On 7 March 2018, the Mandate, Ethics and Submissions Committee of the Saeima (parliament) of Latvia, rejected a petition for introduction of partnership legislation, which would recognise all unmarried couples, including same-sex couples. This is the second time the Saeima rejected such an initiative.
Below is a short Q&A providing insight into the news, including reactions from LGBTI activists, supplied by ILGA:
I’m hearing news about partnership laws in Latvia. What’s going on?
The Mandate, Ethics and Submissions Committee of the Saeima (Latvia’s parliament) considered a petition that called for the introduction of partnership legislation for all families. On Wednesday, 7 March 2018, the committee rejected the proposal, with 5 votes for rejection, 2 abstentions, and 2 against rejection, ending its journey through parliament.
Committee MP Raivis Dzintars (National Alliance) called for a dismissal of the initiative on grounds that it would be a first step towards equal marriage, while the head of the committee, Vitālijs Orlovs (Harmony), was supportive of the initiative, and urged members to submit the petition further to the Human Rights and Public Affairs committee.
Was the proposed legislation specifically for same-sex couples?
No, the proposed legislation would have enabled any couple, same-sex or different-sex, to register their partnership and receive state recognition and protection, akin to that received by married couples.
The author of the petition submitted it with the aim of achieving recognition for thousands of Latvian families who are currently not recognised as such under the law. Unmarried couples have no right to, for example, make medical decisions on behalf of their partner, they do not have inheritance rights, tax incentives or other forms of legal protection.
Tell me more about the petition
Following the vote by Estonian MPs to support cohabitation laws that protect all couples in 2015, member of the Riga City Council and chairperson of the party ‘For Latvia’s Development’ Juris Pūce called on Latvia’s parliamentarians to pass similar legislation. He submitted the initiative directly to the Saeima, where it was swiftly rejected.
Following the rejection, in March 2015, Pūce initiated a petition to collect 10,000 signatures in support of the partnership law via the civic engagement online portal ‘My Voice’ (Manabalss.lv). The 10,000 threshold was reached in December 2017.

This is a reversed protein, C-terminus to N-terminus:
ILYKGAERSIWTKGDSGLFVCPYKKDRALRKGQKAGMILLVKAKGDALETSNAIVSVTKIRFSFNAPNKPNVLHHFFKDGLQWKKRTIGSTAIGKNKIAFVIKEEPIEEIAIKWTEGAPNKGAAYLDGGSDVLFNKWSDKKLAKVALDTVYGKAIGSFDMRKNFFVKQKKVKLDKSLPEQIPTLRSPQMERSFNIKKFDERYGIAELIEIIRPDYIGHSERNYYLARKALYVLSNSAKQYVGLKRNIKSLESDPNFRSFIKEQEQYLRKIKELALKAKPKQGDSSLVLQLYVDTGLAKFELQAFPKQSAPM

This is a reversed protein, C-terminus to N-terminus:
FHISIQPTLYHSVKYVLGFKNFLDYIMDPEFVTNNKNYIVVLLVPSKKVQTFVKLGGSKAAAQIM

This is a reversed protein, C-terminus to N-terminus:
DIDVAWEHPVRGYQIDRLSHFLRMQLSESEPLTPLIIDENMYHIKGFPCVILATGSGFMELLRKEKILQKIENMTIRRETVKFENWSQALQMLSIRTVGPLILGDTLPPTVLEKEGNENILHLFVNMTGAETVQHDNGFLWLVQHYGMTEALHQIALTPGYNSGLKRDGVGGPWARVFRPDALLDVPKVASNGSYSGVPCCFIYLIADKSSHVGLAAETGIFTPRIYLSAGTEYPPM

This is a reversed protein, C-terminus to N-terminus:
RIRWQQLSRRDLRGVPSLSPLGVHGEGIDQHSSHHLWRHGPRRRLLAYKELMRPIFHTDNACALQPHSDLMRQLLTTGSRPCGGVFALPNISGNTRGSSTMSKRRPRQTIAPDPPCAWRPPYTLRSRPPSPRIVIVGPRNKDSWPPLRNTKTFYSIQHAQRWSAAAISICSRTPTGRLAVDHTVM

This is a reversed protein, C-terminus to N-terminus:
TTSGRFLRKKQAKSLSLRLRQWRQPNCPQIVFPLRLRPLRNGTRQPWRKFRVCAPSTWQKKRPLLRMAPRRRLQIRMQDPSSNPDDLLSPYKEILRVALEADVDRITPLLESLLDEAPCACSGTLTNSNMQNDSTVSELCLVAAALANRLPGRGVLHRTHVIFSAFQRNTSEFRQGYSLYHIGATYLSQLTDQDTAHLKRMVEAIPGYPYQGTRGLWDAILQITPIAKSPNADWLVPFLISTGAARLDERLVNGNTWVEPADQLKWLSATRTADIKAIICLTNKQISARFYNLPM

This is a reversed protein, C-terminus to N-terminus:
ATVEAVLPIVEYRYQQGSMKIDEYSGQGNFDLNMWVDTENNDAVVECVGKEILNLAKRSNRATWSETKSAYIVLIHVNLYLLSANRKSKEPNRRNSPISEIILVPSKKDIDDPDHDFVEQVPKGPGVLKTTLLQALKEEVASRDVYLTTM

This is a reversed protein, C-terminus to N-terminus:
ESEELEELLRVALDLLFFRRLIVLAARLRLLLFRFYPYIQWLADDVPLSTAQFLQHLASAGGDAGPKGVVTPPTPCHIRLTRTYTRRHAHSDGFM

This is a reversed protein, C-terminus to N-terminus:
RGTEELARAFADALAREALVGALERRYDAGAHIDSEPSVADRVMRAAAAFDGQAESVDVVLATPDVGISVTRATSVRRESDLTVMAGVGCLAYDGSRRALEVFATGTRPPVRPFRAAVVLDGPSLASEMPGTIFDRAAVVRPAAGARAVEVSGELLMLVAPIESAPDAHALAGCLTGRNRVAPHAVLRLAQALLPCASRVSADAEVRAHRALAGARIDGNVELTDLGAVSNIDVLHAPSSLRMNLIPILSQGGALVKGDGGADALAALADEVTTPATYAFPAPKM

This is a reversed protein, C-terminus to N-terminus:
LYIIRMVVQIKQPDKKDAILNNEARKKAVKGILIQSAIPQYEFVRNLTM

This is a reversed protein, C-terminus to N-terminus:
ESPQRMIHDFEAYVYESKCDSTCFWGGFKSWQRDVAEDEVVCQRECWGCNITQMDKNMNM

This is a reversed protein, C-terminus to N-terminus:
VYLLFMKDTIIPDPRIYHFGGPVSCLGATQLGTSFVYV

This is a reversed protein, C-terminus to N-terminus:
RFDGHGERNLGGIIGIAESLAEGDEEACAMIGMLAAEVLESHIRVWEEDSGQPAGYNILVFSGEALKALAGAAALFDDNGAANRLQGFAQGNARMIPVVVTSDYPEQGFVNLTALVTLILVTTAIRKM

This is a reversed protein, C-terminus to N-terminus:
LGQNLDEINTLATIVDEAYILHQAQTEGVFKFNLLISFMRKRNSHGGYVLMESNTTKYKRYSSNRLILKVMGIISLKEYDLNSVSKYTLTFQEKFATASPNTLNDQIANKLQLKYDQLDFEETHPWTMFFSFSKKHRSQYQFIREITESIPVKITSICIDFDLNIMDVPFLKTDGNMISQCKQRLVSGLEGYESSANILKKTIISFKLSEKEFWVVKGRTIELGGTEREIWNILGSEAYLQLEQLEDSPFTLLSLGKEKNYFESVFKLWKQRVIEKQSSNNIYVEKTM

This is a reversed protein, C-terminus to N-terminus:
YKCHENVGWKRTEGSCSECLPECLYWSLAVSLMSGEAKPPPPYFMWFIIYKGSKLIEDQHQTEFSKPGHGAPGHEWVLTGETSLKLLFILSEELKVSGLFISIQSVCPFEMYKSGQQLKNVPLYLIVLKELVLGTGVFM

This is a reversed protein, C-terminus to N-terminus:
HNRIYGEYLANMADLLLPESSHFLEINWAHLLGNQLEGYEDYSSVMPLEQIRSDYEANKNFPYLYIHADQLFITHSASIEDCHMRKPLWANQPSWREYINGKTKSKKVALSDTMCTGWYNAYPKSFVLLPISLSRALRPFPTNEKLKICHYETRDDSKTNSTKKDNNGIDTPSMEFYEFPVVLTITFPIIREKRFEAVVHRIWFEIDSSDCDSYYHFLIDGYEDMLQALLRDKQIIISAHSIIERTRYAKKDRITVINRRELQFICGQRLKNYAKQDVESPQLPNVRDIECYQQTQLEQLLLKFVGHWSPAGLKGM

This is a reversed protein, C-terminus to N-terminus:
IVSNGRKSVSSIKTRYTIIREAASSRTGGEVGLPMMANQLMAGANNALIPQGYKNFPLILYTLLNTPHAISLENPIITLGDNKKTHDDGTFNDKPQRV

What is the significance of 10,000 signatures?
According to Latvian legislation, the Saeima is required to consider any initiative which is signed by 10,000 citizens. The online portal, ‘My Voice’, was founded in 2010 by two social activists, with the aim of enabling the Latvian public to submit initiatives, gather support for them, and submit them for consideration to the Saeima.
What legal protection do same-sex couples in Latvia currently have?
Not very much. Unlike their different-sex family, friends, neighbours, and colleagues, same-sex couples in Latvia cannot marry, enter civil partnerships or access adoption procedures together. Their relationships are not recognised by the state, and they cannot have a legal link with their partner, a fact that can cause many difficulties in day-to-day life.
Its neighbour, Estonia, became the first former Soviet state to recognise same-sex partners, under the gender neutral Cohabitation Act in 2014.
What does that mean for same-sex couples in Latvia now?
For now, it means that this particular initiative, which would have provided protection for different-sex and same-sex couples currently living in Latvia, was unsuccessful. But LGBTI NGOS and activists are committed to pursuing equality, and will keep advocating for a practical law.
What do LGBTI activists say?
“We are truly disappointed this initiative was rejected before it even reached the relevant Parliament committee. What saddens us most is that some politicians take pride in rejecting it and consider it an ‘achievement’. This year, when Latvia is celebrating its 100 year anniversary, we need to be united, instead everything is done to divide us. Parliament just sent a clear message that not everyone is equal and thousands of families do not belong in this country. This is not a way to celebrate Latvia’s 100. We should be ashamed,” said Kristine Garina, Association of LGBT and their friends MOZAIKA.
“Recognising the diversity of families which exist in today’s society doesn’t change social norms or impose social changes; it merely brings legislation in line with reality. It is incredibly disappointing to see that the parliament of Latvia rejected the initiative for partnership legislation for ALL families despite over 10,000 citizens expressing their support for it. As such, Latvia continues to be one of only 6 member states of the EU to not have any recognition or protection of rainbow families, and maintains its position as the least favourable place for LGBTI people in the EU,” commented Jules Teoh, ILGA-Europe Advocacy Officer.